Savannah — Self-Propelled Streetcar On Test
Rail Transit Online, December 2008
Testing and training is underway on a single-track, one-vehicle streetcar line along River Street, with regular service to seven stops scheduled to start in mid-December. The nearly one-mile (1.6 km) line adjacent to the Savannah River uses a former Melbourne, Australia, W5 streetcar that has been fitted with an on-board biodiesel generator to supply electricity to the traction motors, eliminating the need for expensive overhead wiring and power distribution systems.
The 47-ft. (14.3 meters) car is more than 70 years old and was on display at the city's Roundhouse Railroad Museum for seven years until officials decided to have
it restored last year. The entire project cost about $1 million, including almost $600,000
to buy the right-of-way, $100,000 for engineering and $207,000 for TranSystems in Pennsylvania to restore the car; it was returned to the Roundhouse by flatbed truck on Nov. 18.
Savannah has a long history of street railways, with the first horse cars starting operation in 1869 followed in 1890 by electric trolleys. The system closed on Aug. 26, 1946.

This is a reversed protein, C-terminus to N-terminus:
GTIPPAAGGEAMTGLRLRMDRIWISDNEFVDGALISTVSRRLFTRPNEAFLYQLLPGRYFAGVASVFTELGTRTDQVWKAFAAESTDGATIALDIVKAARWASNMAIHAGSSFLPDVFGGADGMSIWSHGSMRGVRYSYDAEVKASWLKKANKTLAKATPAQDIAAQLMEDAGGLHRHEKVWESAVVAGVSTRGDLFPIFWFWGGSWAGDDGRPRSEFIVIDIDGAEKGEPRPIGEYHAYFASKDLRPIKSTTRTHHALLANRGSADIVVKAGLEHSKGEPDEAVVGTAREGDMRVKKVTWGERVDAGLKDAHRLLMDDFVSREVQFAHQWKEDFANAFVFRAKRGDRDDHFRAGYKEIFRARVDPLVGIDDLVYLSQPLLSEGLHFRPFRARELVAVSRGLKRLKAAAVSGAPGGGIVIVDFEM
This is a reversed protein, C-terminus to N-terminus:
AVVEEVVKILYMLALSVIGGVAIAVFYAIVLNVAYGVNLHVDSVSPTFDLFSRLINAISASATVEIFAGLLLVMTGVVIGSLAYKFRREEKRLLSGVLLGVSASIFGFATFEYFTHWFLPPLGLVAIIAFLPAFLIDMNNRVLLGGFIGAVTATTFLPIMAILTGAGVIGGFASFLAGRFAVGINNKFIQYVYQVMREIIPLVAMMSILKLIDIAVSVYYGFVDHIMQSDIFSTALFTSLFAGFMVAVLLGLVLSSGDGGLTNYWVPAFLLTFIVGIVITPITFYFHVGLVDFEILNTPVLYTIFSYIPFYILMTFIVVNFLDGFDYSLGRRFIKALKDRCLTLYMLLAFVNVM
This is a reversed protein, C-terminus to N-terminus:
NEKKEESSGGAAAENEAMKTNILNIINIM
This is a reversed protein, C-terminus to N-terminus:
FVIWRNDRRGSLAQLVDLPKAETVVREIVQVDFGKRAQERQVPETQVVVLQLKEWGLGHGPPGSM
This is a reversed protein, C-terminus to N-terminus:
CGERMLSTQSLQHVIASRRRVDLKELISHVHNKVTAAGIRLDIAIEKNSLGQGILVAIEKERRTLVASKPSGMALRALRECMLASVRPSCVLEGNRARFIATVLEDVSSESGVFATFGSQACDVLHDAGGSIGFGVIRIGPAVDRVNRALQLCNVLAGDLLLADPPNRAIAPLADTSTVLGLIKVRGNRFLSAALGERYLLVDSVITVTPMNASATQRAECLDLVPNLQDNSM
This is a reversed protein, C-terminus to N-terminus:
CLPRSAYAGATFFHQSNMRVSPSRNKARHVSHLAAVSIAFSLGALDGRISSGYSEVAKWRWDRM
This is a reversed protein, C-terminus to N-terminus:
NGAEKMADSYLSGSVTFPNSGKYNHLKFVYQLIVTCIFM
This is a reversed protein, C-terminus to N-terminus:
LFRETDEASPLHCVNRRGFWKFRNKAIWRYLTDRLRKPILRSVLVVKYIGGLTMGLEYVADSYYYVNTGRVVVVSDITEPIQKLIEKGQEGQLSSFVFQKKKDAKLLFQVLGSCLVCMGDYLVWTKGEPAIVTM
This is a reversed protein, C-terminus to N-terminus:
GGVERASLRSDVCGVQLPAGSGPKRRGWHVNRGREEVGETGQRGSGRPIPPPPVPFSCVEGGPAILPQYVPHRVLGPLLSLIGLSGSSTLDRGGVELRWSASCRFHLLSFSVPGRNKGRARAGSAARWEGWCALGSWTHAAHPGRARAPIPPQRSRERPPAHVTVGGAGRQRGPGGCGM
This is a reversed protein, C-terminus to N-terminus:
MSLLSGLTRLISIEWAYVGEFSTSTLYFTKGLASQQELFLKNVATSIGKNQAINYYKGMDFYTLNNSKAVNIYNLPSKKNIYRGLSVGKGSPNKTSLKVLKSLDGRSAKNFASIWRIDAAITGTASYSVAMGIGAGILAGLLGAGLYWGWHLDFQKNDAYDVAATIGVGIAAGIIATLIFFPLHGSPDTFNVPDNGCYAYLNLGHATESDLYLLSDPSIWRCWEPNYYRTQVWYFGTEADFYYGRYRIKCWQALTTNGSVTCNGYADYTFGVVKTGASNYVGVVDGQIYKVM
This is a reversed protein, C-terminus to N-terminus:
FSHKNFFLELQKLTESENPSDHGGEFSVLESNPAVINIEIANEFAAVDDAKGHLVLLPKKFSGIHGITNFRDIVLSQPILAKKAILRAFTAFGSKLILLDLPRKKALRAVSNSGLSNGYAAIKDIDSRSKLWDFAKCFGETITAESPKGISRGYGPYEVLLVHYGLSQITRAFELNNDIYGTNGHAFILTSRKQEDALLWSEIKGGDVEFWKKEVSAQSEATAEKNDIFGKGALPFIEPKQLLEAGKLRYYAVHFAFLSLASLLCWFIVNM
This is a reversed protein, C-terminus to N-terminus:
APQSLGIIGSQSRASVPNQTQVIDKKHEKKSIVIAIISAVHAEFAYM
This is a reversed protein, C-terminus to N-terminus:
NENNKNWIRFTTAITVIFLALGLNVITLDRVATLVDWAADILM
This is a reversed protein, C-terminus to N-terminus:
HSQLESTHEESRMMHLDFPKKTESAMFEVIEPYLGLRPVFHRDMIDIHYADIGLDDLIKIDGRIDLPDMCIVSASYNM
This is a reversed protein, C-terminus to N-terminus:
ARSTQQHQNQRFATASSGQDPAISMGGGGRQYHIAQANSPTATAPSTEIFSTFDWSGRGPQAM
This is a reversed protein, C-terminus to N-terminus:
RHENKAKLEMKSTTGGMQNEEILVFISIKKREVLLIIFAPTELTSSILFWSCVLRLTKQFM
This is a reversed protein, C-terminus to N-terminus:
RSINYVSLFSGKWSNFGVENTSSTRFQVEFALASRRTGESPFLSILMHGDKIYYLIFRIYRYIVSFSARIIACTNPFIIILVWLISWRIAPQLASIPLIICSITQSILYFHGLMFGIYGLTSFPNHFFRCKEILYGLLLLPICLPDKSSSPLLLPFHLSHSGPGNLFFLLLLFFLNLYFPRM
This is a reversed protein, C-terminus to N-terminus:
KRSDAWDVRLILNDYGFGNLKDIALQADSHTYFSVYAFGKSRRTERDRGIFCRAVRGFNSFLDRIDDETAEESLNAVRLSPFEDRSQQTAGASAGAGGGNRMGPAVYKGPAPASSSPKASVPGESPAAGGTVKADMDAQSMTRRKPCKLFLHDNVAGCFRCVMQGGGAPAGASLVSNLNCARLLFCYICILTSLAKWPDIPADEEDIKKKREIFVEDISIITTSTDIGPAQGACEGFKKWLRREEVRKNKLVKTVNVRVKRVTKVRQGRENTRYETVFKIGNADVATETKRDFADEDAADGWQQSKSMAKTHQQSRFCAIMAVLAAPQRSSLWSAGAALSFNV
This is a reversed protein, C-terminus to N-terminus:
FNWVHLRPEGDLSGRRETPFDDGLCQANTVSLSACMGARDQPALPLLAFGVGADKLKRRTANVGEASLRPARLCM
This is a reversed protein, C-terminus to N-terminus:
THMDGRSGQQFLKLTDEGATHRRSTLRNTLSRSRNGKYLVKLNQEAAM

The updated W5 is state of the art, according to Tim Borchers, a streetcar specialist for TranSystems. "There's nothing else like it in the world," he told the Savannah Morning News. "Inside this old car is the highest-tech equipment you've ever seen."
The traction package was designed and installed by Electric Motor & Supply Inc.
(EM&S) of Altoona. "It is performing past our expectations, which were quite high," EM&S President Patrick Illig told the Altoona Mirror. "In the streetcar industry, there is a lot of interest in this. In a few months, when people see how this is working, we believe the phones will start ringing."
The concept was actually pioneered in North America 20 years ago by the Galveston Island Trolley in Texas, which is now 5.2 mi. (8.4 km) long and loops around downtown, then crosses the island to an area of beachfront hotels and entertainment venues known as the Seawall. Four diesel-electric replica vintage cars built by Miner Railcar operate the line.